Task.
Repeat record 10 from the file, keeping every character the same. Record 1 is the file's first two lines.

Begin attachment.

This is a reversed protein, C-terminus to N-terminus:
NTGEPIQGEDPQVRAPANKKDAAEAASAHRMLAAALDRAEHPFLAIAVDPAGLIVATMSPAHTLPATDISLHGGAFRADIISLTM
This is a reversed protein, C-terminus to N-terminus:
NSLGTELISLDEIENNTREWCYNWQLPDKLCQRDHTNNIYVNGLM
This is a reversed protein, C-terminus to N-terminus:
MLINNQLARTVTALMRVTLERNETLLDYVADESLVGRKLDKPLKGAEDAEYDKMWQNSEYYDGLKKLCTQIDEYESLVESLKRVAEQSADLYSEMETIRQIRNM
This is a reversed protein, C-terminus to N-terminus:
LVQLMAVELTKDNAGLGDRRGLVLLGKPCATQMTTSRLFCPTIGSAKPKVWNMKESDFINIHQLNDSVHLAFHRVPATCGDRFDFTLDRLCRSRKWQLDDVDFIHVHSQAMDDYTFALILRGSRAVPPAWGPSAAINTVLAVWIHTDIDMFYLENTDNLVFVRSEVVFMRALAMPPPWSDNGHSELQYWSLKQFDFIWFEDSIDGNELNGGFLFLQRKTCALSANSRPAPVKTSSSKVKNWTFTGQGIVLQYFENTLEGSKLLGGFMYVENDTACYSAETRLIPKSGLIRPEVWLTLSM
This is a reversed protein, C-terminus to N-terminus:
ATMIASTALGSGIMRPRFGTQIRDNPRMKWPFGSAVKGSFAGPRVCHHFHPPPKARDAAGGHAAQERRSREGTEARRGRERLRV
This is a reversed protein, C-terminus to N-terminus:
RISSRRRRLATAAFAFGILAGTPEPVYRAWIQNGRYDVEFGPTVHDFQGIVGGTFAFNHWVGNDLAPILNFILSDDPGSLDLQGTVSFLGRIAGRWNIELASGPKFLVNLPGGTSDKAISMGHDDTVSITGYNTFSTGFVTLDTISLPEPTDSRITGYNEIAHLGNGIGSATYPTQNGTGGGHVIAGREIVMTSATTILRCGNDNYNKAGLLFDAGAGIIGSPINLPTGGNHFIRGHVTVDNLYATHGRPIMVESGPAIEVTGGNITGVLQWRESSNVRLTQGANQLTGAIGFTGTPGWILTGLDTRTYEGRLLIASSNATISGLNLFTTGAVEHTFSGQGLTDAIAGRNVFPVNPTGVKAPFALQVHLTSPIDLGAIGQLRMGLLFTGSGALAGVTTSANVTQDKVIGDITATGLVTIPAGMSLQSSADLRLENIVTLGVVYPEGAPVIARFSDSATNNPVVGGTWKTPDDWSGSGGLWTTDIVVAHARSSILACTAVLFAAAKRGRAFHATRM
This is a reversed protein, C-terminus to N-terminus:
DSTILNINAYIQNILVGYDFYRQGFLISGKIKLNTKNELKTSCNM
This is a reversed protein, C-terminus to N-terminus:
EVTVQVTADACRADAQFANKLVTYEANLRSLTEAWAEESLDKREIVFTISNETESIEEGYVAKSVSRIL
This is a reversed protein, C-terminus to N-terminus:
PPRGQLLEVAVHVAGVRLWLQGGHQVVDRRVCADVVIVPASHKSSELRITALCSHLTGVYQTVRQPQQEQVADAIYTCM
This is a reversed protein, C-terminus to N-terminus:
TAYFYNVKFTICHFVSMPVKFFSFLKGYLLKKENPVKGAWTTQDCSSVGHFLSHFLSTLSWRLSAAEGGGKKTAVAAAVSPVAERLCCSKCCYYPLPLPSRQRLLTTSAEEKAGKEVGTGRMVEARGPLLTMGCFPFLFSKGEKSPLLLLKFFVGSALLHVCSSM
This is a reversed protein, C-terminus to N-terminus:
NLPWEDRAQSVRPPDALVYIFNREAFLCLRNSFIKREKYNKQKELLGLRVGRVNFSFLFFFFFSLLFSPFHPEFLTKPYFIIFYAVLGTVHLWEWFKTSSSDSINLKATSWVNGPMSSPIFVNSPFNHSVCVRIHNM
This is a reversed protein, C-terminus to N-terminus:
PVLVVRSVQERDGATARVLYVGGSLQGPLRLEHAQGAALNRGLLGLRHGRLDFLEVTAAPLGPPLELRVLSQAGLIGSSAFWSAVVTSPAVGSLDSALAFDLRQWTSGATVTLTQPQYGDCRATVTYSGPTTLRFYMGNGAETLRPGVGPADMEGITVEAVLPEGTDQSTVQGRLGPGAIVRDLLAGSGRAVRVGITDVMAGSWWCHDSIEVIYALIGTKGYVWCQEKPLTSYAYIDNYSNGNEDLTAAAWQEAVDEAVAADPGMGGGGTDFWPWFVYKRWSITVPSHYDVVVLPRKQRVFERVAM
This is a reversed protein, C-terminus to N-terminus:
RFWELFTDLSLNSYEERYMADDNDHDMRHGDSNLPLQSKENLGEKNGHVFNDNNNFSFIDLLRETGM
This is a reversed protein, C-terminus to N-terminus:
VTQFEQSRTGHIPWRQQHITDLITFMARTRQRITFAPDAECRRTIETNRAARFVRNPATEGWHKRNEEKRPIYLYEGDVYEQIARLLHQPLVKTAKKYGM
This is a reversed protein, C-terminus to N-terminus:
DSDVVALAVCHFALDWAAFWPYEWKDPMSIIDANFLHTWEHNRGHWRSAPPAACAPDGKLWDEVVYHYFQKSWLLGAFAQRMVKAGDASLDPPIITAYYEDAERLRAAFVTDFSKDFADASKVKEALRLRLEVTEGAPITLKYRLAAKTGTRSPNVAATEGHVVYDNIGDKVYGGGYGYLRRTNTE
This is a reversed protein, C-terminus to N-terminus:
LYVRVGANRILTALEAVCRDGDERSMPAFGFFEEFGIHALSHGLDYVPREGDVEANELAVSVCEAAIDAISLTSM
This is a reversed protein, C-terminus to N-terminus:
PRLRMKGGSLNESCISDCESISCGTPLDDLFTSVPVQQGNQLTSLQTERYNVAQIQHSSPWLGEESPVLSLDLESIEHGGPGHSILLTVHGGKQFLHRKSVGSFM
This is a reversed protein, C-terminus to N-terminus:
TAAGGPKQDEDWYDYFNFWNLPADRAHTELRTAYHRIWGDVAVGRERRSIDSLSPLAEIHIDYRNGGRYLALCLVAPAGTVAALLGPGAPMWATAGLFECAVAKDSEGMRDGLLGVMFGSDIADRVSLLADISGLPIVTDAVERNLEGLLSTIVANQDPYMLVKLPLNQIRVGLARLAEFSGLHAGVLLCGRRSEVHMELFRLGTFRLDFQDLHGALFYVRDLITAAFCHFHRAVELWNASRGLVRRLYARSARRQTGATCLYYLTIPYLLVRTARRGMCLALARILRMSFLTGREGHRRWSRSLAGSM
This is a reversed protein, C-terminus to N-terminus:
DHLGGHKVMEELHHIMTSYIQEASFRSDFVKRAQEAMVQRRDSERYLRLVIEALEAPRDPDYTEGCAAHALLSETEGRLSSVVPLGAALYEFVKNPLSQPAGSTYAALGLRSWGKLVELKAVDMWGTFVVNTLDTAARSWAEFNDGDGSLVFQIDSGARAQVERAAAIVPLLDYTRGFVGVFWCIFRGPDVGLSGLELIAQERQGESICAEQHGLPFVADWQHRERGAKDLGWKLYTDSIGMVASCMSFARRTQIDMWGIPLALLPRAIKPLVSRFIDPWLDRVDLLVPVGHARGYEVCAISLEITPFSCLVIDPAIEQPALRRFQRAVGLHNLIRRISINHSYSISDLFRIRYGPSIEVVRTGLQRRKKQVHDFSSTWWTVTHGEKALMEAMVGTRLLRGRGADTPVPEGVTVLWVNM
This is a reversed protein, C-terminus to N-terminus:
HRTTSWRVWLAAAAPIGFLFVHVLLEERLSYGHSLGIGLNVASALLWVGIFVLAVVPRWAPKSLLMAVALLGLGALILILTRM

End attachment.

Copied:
This is a reversed protein, C-terminus to N-terminus:
TAYFYNVKFTICHFVSMPVKFFSFLKGYLLKKENPVKGAWTTQDCSSVGHFLSHFLSTLSWRLSAAEGGGKKTAVAAAVSPVAERLCCSKCCYYPLPLPSRQRLLTTSAEEKAGKEVGTGRMVEARGPLLTMGCFPFLFSKGEKSPLLLLKFFVGSALLHVCSSM